Some of your best writing, thanks! I think you might be being a bit harsh on yourself given you’re justifiably pissed off as one of the few facing into the storm, but even more credit to you for doing so with equanimity

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Mar 26·edited Mar 26

I still struggle with the overall conclusion on how to react to the impacts of passive. I agree with the entirety of your thesis that it is occurring but the implicit view in your thoughts is that we will have lost true price discovery and that this ends with limit down after limit down when flows reverse.

You haven't spoken at this anywhere that I can find, have looked pretty far and wide and have been following your thoughts on this since 2018. The only thing I can find is that you believe vol (upside calls) are systemically underpriced.

But why would I not go levered long (say 1.2x) large caps and just monitor unemployment data for the next 10 years, and then unlever, sell calls, and buy OTM puts as unemployment data starts to show increases? Is that not a simple way of practically playing your thesis?

Can you please provide some color on this? It's too theoretical right now without any practical steps for how to action it / protect oneself.

Like at the same time, I'm a bit worried about buying SPY and QQQ with my retirement funds based on your overall thesis. But it's not clear if I should be concerned in doing so.

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DC, I generally think this is right. Unfortunately, the unemployment data IS showing increases, so it's been wrong.

There are lots of ways to play the events. Your analysis is not dissimilar to mine, but I was too early in rotating.

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Thank you

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Thanks for the continuing education, Mike. You've helped me (and countless others) see the world more clearly. Keep fighting the good fight.

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It takes a big man who has a grip on his ego to walk back previous comments. Bravo, I commend you. If only more people could be so mature and humble

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Bigger man would have avoided the situation in the first place! But thank you

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I don’t know, Michael. Barry Ritholz has been very mean-spirited towards those with whom he disagrees. In my experience ad hominem is his go-to. Hard to resist coming back with some. IMO, he’s very much an intellectual lightweight.

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“There is nothing we can do. Vanguard and Blackrock OWN the regulatory apparatus. If we raised the alarm, all we’d do is get fired. We have to wait for the event”

Besides the conspiratorial being proven true in the first half of that quote;

The second half --"We have to wait for the event"-- is horrifying. This statement is policy, not exception. And sadly, if these folks are intelligent (assume they are) even they know the system cannot be bucked.

Making it a system that necessitates every man for himself in the end.

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Ben is a pompous douche and I don’t blame you.

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Mar 26·edited Mar 26

Reposting my comment that was originally provided on the March 24th version of this post.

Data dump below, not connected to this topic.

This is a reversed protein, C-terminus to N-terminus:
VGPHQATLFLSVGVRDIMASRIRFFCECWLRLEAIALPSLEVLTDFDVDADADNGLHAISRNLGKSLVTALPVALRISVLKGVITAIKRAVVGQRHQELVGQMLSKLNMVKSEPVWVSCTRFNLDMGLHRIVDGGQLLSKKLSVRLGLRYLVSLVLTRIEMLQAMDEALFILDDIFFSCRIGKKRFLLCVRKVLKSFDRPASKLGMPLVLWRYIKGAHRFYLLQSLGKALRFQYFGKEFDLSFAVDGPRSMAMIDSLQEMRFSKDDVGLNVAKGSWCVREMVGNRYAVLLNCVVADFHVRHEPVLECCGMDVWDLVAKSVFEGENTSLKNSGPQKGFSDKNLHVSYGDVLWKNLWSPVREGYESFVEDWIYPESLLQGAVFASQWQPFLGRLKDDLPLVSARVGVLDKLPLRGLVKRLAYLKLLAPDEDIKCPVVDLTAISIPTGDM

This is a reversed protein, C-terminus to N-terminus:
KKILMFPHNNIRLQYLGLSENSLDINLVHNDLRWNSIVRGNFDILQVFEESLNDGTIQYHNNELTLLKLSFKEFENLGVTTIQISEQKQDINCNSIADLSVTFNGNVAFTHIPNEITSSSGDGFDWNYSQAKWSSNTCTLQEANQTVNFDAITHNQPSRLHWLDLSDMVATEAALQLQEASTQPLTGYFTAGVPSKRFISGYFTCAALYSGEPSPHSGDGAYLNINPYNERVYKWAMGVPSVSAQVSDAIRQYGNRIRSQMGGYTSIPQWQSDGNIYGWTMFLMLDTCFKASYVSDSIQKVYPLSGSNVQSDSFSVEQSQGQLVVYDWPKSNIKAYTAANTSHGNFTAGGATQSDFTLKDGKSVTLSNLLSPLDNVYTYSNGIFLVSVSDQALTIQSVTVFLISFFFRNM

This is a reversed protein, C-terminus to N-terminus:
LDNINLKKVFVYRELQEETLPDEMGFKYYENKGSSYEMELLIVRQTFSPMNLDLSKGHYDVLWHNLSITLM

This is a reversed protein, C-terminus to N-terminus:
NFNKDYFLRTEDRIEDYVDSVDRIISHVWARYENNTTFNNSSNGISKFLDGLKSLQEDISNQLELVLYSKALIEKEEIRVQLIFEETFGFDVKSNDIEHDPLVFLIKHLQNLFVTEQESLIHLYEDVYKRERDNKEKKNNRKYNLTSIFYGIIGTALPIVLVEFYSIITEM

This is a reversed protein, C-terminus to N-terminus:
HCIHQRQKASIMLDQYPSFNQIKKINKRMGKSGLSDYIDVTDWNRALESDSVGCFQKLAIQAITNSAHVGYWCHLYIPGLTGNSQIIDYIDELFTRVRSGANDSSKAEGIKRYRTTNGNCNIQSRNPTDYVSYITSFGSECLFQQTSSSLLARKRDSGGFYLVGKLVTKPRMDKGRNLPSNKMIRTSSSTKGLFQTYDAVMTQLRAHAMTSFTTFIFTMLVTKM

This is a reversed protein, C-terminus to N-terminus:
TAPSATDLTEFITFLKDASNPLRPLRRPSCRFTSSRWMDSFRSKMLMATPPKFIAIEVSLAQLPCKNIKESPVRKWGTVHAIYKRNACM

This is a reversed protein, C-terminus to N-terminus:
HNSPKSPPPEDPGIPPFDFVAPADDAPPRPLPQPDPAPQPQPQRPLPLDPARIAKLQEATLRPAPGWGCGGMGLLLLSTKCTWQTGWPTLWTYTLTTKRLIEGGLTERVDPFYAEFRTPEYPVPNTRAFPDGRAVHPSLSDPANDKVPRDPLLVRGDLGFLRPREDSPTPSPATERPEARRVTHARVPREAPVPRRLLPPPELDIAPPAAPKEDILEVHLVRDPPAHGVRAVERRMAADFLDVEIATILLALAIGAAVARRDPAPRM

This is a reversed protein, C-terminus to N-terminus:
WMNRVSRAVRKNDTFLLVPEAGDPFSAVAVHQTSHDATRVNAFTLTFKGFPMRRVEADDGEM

I have much to learn about the world of volatility. This article helped me with that, and the various jargon used are terms that I will study on my own as part of my active learning process. Thank you, Mike.

"In general, this is a byproduct of countries reacting to the Fed’s interest rate hikes to try to maintain currency stability."

This makes sense in that when it comes to foreign exchange, central bankers believe in an idea that interest rate differentials dictates FX rates (conveniently this view places central banks at the, well, center). The central bank of Switzerland demonstrated that this past week through their target rate cutting, and implicitly stated that they believe the Fed and ECB will cut their interest rate targets in the near-future.

While there is evidence for the prominent influence of interest rate differentials in short-term periods, that's not the case for medium and longer-term periods.

These dynamics of currency exchange values have effectively nothing to do with the Fed, nor central banks more broadly. Counterexamples may be found by comparing interest rate policy targets of the Fed and ECB such as by plotting DXY (or alternatively the price of DX1 front-month futures contracts) trends with plots of the spreads of shorter-term sovereign debt yields, such as yield spreads of the 2-year UST note (denominated in USD) and the 2-year German schätz (denominated in Euros).

Likewise, make the same comparison but using the 2-year Italian note instead of the schätz.

Those durations' yields are rate-sensitive to their respective central banks (i.e., the Fed and ECB).

In these examples lies much more relevant factors in the monetary system. One can see DXY/DX1 trend upward during periods of tighter collateral conditions, such as when there are large divergences between German bunds and Italian bonds. Given market perceptions of higher quality in German sovereign debt compared to those of Italy, the debt of the former comes in higher demand by money dealers, and that often results in the selling of the latter debt; hence, the diverging yields. DXY/DX1 will trend higher as those German yields become lower (this isn't a perfect relationship, which highlights the elusive complexity of FX).

But even in shorter-term periods the idea of interest rate differentials is dubious. This past week, the Bank of Japan raised their target interest rate for the first time since 2007, and a bit comically JPY almost reached a near four decade low against USD. To be fair, that move might have been a short-run fluctuation. We will see.